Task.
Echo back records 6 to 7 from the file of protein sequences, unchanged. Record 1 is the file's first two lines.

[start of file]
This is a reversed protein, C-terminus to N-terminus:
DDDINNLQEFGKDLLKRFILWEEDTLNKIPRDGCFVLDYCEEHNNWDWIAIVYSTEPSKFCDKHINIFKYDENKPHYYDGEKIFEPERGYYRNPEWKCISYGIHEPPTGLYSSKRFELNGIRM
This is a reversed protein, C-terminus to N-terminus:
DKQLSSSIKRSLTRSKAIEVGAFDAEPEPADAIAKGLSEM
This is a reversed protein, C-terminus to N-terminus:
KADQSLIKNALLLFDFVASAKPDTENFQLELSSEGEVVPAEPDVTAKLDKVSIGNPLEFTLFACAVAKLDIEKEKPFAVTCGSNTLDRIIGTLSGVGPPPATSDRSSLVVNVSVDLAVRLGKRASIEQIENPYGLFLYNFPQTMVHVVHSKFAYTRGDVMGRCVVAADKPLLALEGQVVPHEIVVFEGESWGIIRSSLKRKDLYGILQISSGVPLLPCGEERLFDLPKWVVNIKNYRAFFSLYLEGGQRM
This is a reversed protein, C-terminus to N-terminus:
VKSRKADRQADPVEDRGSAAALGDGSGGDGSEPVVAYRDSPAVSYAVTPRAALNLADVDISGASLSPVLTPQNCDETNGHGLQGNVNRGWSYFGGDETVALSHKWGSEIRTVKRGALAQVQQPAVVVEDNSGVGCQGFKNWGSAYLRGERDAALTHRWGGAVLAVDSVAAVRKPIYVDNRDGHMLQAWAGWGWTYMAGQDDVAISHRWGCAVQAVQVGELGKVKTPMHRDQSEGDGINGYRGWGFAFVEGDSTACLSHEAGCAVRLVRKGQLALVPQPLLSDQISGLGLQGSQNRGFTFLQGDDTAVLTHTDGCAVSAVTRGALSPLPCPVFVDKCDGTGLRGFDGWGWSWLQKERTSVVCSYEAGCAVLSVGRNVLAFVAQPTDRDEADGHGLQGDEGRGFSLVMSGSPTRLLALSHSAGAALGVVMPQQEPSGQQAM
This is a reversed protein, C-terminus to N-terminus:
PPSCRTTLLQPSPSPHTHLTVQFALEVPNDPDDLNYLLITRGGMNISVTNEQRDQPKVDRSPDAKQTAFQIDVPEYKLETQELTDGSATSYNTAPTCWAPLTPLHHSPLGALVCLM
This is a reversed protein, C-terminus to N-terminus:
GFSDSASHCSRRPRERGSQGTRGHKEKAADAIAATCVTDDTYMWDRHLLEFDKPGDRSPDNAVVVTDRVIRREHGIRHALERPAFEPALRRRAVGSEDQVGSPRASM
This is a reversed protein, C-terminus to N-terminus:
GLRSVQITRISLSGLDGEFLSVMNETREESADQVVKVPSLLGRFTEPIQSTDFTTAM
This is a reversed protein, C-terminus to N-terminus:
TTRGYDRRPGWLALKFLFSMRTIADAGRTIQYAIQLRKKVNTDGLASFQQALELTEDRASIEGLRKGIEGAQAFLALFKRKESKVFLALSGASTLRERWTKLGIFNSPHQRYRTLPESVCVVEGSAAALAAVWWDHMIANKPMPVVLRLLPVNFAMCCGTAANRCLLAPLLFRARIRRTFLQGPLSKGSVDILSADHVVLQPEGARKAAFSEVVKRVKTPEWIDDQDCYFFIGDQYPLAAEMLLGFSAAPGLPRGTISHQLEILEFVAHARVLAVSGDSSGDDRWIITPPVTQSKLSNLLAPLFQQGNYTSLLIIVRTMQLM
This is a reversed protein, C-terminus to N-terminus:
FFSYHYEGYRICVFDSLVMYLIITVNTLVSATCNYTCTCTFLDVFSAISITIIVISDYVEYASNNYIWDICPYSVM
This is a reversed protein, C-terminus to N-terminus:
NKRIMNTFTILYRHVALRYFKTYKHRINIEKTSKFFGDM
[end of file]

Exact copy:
This is a reversed protein, C-terminus to N-terminus:
GFSDSASHCSRRPRERGSQGTRGHKEKAADAIAATCVTDDTYMWDRHLLEFDKPGDRSPDNAVVVTDRVIRREHGIRHALERPAFEPALRRRAVGSEDQVGSPRASM
This is a reversed protein, C-terminus to N-terminus:
GLRSVQITRISLSGLDGEFLSVMNETREESADQVVKVPSLLGRFTEPIQSTDFTTAM